I clamored daily for a lead pencil; but for seven weeks no doctor, attendant, or other attaché gave me one. Now a lead pencil represents the margin of happiness for hundreds of the insane, while a plug of tobacco represents the margin of happiness for thousands of others. To be sure, by reason of my somewhat exceptional persistence and ingenuity, I managed to be always in possession of some substitute for a pencil, surreptitiously obtained, -- a fact which no doubt had something to do with the doctor's indifference to my request. But my inability to secure a pencil in a legitimate way was a needless source of annoyance to me, and many of my verbal indiscretions were directly inspired by the doctor's continued refusal to give me what I well knew belonged to me by right. Hospital officials will often justify such a petty deprivation because of an alleged proneness on the part of the patients to scribble on the walls. But only in exceptional cases does this mischievous tendency exist. During my confinement I saw little such vandalism, and most of that was caused by a dearth of paper on which to write; and I have since found that in hospitals where privileges of this sort are freely and promptly granted, there is a disposition on the part of patients to show their appreciation by respecting the wishes of their benefactors. A doctor who has gained the good-will of a patient can, by speaking kindly to him, deter him from worse transgressions than scribbling on the walls. But let us admit that a few patients will transgress. Must the many suffer because of the irresponsibility of the few? And what real harm is done by the few? Surely the instinct to so mark a bare surface is born of sanity itself. Why else do undergraduates sally forth every now and then with a pot of paint -- to earn a fleeting immortality among barbarians of their own ilk? Inasmuch as Nature herself is everlastingly carving the earth's surface, it is not strange that man, sane and insane, attempts in his feeble way to imitate her.


It was an assistant physician, other than the one regularly in charge of my case, who at last relented and presented me with a good lead pencil. By so doing he placed himself high on my list of benefactors; for that stick of wood -- magnified by my lively appreciation -- became as the very axis of the earth.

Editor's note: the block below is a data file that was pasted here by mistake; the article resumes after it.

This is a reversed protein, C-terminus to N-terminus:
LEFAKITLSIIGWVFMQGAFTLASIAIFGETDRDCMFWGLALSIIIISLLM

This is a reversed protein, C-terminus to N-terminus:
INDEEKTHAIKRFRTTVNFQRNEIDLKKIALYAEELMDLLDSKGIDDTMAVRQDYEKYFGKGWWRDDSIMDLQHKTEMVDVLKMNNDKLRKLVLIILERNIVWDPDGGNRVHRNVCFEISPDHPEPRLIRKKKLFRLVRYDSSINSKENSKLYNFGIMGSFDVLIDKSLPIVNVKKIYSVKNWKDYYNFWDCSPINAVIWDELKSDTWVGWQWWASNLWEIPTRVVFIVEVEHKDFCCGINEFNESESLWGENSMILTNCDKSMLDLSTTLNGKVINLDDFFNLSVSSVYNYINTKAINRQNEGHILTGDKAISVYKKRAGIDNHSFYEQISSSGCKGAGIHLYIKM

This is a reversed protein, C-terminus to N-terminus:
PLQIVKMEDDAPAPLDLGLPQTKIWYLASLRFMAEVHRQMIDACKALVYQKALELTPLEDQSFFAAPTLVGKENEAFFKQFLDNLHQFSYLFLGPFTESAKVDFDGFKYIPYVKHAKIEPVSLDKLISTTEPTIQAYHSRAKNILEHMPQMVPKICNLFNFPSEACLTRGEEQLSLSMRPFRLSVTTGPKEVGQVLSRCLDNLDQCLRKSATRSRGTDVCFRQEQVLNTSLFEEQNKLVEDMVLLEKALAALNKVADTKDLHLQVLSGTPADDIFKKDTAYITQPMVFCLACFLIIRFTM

IT was a few days before Christmas that my most galling deprivation was at last removed. That is, my clothes were restored. These I treated with great respect. Not so much as a thread did I destroy. Clothes have a sobering and civilizing effect, and from the very moment I was again provided with presentable outer garments my conduct rapidly improved. One of the doctors with whom I had been on such variable terms of friendship and enmity even took me for a sleigh-ride. With this improvement came other privileges or, rather, the granting of my rights. Late in December I was permitted to write and send letters to my conservator. Now that I was no longer being treated cruelly the doctor in charge was willing that I should communicate directly with my brother. Though some of my blood-curdling letters were confiscated, a few, detailing my experiences, were forwarded. The account of my sufferings naturally distressed my conservator, but, as he said when he next visited me: "What could I have done to help you? If the men in this State whose business it is to care for the insane cannot manage you, I am at a loss to know what to do." True, he could have done little or nothing, for he did not then know the ins and outs of the baffling game into which the ties of blood had drawn him.